Investments in BRT vs LRT corridors isn't as black and white as you suggest. I have lived on Highway 7 and there is significant amount of development along the corridor because of VIVA with most new condos using it as a major selling point not to mention South America has been incredibly successful in implementing BRT with Curitiba being that shining example. Investors biggest fear with bus lines is that they can be changed or withdrawn easily, constructing BRT lanes largely eliminate those fears as a government agency with half a brain won't invest a billion dollars in infrastructure they won't use. The amount of investment in BRT vs LRT seems to be in LRT's favour, but suggesting no investment is put into a BRT corridor is rather silly.
Off the top of my head I'd disagree with the last bit. Most of the development is in Markham and east of Bayview. The rest of the BRT in York Region outside of the subway area is not seeing much of any development (so west of Bayview and in Newmarket). I would say the stronger factor there is the Markham city council has been a strong proponent of the type of development that is Markham is getting.
 

blaixx

New Member
Member Bio
Joined
Oct 12, 2018
Messages
56
Reaction score
72
Off the top of my head I'd disagree with the last bit. Most of the development is in Markham and east of Bayview. The rest of the BRT in York Region outside of the subway area is not seeing much of any development (so west of Bayview and in Newmarket). I would say the stronger factor there is the Markham city council has been a strong proponent of the type of development that is Markham is getting.
To be fair, pretty much the only true-BRT (with dedicated lanes) currently open is on Highway 7 East in Markham and it opened in 2013–14. The Highway 7 West BRT towards Vaughan is scheduled to open by the end of 2019, so maybe that will spur development. The Richmond Hill portion of Yonge St. will open in 2020.
191743
 

ShonTron

Moderator
Member Bio
Joined
Apr 24, 2007
Messages
10,010
Reaction score
2,906
Location
Ward 13 - Toronto Centre
To be fair, pretty much the only true-BRT (with dedicated lanes) currently open is on Highway 7 East in Markham and it opened in 2013–14. The Highway 7 West BRT towards Vaughan is scheduled to open by the end of 2019, so maybe that will spur development. The Richmond Hill portion of Yonge St. will open in 2020.
View attachment 191743
Don't forget Davis Drive, pretty much the most useless BRT corridor in Canada.
 

Streety McCarface

Senior Member
Member Bio
Joined
Dec 6, 2017
Messages
1,617
Reaction score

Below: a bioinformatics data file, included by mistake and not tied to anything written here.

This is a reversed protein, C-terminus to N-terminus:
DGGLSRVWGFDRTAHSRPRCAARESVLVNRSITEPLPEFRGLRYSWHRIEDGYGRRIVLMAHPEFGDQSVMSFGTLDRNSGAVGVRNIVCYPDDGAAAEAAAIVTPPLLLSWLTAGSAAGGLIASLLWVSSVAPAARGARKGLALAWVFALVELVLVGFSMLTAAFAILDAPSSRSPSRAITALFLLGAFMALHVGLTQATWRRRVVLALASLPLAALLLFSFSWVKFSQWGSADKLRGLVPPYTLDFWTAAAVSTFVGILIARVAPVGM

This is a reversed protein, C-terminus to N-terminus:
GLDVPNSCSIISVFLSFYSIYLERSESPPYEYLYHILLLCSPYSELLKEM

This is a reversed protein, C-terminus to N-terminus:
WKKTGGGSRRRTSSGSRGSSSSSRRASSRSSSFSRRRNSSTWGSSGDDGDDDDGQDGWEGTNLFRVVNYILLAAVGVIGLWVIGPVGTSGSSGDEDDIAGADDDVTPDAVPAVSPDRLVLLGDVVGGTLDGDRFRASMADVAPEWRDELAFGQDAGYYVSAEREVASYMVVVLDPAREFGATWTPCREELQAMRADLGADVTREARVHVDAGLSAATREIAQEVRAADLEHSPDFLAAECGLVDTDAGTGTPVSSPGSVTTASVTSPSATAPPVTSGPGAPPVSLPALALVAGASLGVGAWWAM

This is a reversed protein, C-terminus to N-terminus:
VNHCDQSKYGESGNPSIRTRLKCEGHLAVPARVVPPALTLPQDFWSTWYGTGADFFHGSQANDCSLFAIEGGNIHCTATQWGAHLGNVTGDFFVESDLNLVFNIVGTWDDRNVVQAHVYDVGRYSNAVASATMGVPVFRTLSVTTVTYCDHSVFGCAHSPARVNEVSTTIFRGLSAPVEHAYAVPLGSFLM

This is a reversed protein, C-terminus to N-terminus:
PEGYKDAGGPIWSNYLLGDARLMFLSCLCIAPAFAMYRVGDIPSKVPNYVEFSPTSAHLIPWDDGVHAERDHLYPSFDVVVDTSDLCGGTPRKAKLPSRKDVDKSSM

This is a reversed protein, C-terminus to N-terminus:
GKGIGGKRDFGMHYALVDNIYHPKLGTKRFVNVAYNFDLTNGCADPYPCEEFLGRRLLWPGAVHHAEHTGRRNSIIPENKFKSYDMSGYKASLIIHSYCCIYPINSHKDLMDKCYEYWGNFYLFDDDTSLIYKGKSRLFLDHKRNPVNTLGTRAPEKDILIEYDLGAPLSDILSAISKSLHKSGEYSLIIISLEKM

1,309
For your next ride, that's true. For development, no one will invest in revitalizing the core beside a bus route. In a decade, all the mid size cities will point to Kitchener-Waterloo and say they built a LRT and look at how much their downtown changed, we want that too.

In TO, Transit City was always about getting midrise development along those LRT corridors and revitalizing priority neighbourhood for the future of the city. Everyone keep missing the point and only selfishly thought about moving their butts faster across the city. With the lack of future sight, the population has voted PC and Doug Ford. What happened next?
While that is great and all, the problem with that TC mindset for corridors like Eglinton and Don Mills is that ridership is already far too high to not invest in faster rapid transit. For Finch West, Jane, and the Waterfront it's a different story, where revitalization is absolutely necessary. Hamilton and KW as a whole also fit into this category of needing to revitalize key transit corridors without needing the huge speed boosts provided by subways or High Floor Light Rail.


To clarify, Light rail on these specific corridors should still be fast (even though the RoW arguably cheaped out on iON, it's still at least 30% faster and 200% more reliable than the 200, and those numbers could grow in the near future as the teething problems are resolved), but it doesn't require suburban subway speeds.
 

adrianaliu

Active Member
Member Bio
Joined
Dec 11, 2014
Messages
157
Reaction score
110
Location
ur house
the opening of the ion makes me quite optimistic about hamilton finch and hurontario. ion has so many curves but runs at a more than acceptable pace on straight on-street sections, the other corridors wont have nearly as many sharp turns. only thing that worries me about finch west is the frequency of stops, imo hurontario and ion got it right in terms of stop spacing.
 

Top